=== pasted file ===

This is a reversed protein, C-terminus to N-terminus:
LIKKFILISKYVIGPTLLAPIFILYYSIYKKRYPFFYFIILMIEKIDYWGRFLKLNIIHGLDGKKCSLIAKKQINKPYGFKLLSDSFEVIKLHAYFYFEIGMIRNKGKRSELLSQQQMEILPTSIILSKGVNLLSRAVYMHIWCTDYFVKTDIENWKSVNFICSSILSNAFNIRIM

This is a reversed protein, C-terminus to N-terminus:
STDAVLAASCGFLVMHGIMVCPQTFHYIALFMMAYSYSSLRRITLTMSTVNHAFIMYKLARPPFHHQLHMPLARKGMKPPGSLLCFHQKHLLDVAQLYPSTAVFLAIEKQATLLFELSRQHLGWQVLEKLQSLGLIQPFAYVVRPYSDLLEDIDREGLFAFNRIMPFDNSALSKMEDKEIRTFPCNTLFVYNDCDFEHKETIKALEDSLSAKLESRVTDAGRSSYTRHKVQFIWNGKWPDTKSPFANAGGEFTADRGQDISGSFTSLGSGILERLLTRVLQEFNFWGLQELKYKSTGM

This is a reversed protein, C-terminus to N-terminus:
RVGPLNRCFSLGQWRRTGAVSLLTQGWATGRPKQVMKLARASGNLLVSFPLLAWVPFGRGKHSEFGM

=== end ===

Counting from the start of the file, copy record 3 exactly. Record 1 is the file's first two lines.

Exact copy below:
This is a reversed protein, C-terminus to N-terminus:
RVGPLNRCFSLGQWRRTGAVSLLTQGWATGRPKQVMKLARASGNLLVSFPLLAWVPFGRGKHSEFGM